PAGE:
“The Environmental Impact Report for the stadium said that the trail was going to be left open,” said Mayor Lisa Gillmor. “Applying for grants or hoping that a sales tax passes in November is just too iffy and it’s an obligation of the Stadium Authority and not an obligation of the [city’s] General Fund.”

The city council approved the detour and trail undercrossing proposals unanimously but directed staff to report back again in October with more details on project funding and schedule.

  • Jeffrey Baker

    What makes the Stars and Stripes segment particularly hazardous? I ride it every day from Great America Amtrak. Although it is a blasted hellscape, it doesn’t really stand out among all the other local hellscapes.

  • mx

    In place of millions of dollars in taxpayer funds for construction costs, surely it would be cheaper to hire a small army of security to patrol the trail for whatever terrible things they think people will do there during football games (yet pose no hazard at any other time)?

  • thielges

    An easier solution would be to grade separate the short walking route between parking and the stadium from the trail traffic. A wide but short east-west bridge spanning the creek and trail. That would result in zero detour along the trail.

    The currently proposed 1.8 mile detour is expensive and really does not accomplish much. We would be better off doing nothing.

    And yes, the Niners should be on the hook to fund this fix. Finish the project.

  • thielges

    I stand corrected. The city’s document does state that the $3M ultimate plan is indeed a grade separated crossing where the creek and parking-stadium traffic intersect. This is the right approach and ideally nothing should be spent on an interim routing of dubious merit. And the Niners should fund this mitigation of the problem that the stadium created.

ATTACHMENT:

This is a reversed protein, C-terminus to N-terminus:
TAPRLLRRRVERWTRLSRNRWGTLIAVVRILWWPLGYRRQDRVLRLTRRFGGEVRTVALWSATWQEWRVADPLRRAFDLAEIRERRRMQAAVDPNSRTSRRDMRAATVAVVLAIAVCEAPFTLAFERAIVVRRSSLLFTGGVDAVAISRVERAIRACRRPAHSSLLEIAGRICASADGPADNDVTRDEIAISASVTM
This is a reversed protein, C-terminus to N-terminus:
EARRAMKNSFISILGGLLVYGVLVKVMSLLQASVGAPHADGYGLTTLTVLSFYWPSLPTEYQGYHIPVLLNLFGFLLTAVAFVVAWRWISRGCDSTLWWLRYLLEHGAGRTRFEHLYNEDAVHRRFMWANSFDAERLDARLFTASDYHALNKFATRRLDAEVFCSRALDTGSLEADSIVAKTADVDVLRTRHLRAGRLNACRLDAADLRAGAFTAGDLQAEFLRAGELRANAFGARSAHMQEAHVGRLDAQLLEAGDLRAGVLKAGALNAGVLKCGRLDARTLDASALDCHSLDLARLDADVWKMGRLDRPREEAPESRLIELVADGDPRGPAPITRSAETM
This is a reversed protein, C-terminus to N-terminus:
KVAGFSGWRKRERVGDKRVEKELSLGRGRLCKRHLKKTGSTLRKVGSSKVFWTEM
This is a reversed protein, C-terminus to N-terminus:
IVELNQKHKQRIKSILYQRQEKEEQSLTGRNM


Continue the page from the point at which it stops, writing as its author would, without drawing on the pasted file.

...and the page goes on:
• You have clearly never attempted this during a game. You take your life in your hands. Gridlocked traffic, mostly gigantic buses, all of it honking and attempting to ram themselves into each other and any idiotic cyclists stupid enough to attempt this grim gauntlet.

    I tried it once, got hit twice (I’m OK and my bike is OK, there was some damage to the bus and Escalade that hit me LOL) and I vowed NEVER AGAIN.

    49ers, you make untold millions from this stadium. Please keep your promise to do what it takes to keep the trail open. It is a tiny drop in the bucket of your profit, but it would mean the world to the poor souls who live and work nearby.

  • Frank Malloy

    “Please keep your promise to do what it takes to keep the trail open.”

    Haha! The 49ers and the NFL haven’t kept any promises, especially on that nagging minor issue of who actually paid for building the stadium, what makes you think they care about a MUP?

    The plan from the start was to squeeze Santa Clara for as much as they could. Now they want to take over the soccer field for parking.

    The stadium was supposed to bring all this money into the city – now it’s COSTING us millions. This is just another problem WE have to deal with.

  • Frank Malloy

    Right, you can drive right into the parking lot with a trunk full of who-knows-what (as long as you pay the exorbitant parking fee), that’s not a problem.

    But us non-ticketed cyclists and runners and walkers – we’re a dangerous bunch of terrorists, I guess.

  • RobertN

    The old trail is basically inside the stadium perimeter. The 49ers figured out that if they could move the entrances across the trail, they could rent out space on the trail to vendors to sell beer. They make money, trail users get the shaft.

    Everything the 49ers do is about them making money for themselves, whether it is sticking it to season ticket holders on resale of tickets, trying to take over community assets like soccer fields and trails, or withholding rent payments.

    They should pay to fix this, along the original alignment. Unless Santa Clara plays hardball, they won’t.

  • S L

    So very true Frank!